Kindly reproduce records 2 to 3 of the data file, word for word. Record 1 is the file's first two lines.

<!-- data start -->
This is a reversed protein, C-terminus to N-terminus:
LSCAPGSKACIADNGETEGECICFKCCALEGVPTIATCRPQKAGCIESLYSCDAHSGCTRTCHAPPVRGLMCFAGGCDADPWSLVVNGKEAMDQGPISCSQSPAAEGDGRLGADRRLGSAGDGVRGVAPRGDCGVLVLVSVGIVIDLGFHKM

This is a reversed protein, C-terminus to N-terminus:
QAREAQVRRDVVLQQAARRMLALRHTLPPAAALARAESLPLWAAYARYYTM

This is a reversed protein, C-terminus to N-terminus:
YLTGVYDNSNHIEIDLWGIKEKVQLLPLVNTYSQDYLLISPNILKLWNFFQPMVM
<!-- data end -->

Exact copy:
This is a reversed protein, C-terminus to N-terminus:
QAREAQVRRDVVLQQAARRMLALRHTLPPAAALARAESLPLWAAYARYYTM

This is a reversed protein, C-terminus to N-terminus:
YLTGVYDNSNHIEIDLWGIKEKVQLLPLVNTYSQDYLLISPNILKLWNFFQPMVM